Power consumed from the grid (kW)
Total residential load (kW)
Maximum charging power (kW)
Maximum discharging power (kW)
Available solar power (kW)

I Introduction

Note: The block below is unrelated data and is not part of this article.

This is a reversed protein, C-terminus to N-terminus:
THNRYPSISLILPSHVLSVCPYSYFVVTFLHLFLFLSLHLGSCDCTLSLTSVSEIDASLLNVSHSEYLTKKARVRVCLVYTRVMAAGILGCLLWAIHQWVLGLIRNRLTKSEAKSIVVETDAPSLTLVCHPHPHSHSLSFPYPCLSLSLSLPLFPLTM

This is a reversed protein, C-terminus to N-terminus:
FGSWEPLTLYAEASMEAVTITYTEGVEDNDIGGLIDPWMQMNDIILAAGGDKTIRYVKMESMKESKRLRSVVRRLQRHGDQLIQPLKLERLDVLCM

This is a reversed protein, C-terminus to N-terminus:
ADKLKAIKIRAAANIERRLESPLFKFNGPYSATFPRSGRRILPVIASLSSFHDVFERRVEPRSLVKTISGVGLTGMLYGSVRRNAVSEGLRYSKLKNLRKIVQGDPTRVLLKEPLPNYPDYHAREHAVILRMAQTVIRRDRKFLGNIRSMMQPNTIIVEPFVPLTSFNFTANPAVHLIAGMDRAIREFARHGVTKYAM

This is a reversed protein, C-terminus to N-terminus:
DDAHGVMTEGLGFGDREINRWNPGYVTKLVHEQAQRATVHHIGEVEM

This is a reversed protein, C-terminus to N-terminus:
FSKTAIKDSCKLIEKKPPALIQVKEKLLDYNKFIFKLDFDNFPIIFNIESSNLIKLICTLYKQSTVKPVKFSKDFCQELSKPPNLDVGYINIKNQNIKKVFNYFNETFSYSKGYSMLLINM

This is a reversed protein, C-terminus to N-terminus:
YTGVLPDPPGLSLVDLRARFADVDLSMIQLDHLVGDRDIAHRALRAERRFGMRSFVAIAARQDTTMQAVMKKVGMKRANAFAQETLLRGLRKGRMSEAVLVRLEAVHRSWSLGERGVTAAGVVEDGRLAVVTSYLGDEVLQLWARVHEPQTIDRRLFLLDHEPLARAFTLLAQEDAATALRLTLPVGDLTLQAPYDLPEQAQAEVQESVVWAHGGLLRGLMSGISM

Integrating renewable energy into the power grid has led to both generation-side and demand-side solutions to address the intermittent nature of these renewable energy resources. Electric energy storage systems (ESS) are commonly used to cope with the variability in renewable energy resources. In particular, demand-side residential energy management solutions can be used to address stable renewable energy integration since residential buildings account for over 37.6% of total electricity consumption in the U.S. [buildingdata]. Home energy management systems (HEMS) provide residential demand-side energy management by coordinating residentially-owned power sources, appliances, user preferences, and renewable energy forecasts [jin2017foresee, wu2015stochastic, zhou2016smart, HUSSAIN2015, Garifi18pes]. Many HEMS systems are equipped with an ESS due to decreasing battery costs and gained flexibility in responding to demand response (DR), and energy cost savings for the customer in various electricity pricing schemes such as time-of-use (TOU) pricing [batteryecon, erdinc2015, Ghazvini2017, KHAN2016, HUSSAIN2015, Garifi18pes]. However, when incorporating ESS models into HEMS, ensuring proper ESS dynamics can be limiting due to the use of lossless or non-convex ESS operation models, or the use of restrictive computation methods. In this work, we provide non-simultaneous battery charging and discharging operation guarantees for a widely-used ESS model that captures both charging and discharging efficiency for use in a model predictive control (MPC) based HEMS algorithm that coordinates power drawn from the grid, available solar power, an ESS, and total residential load.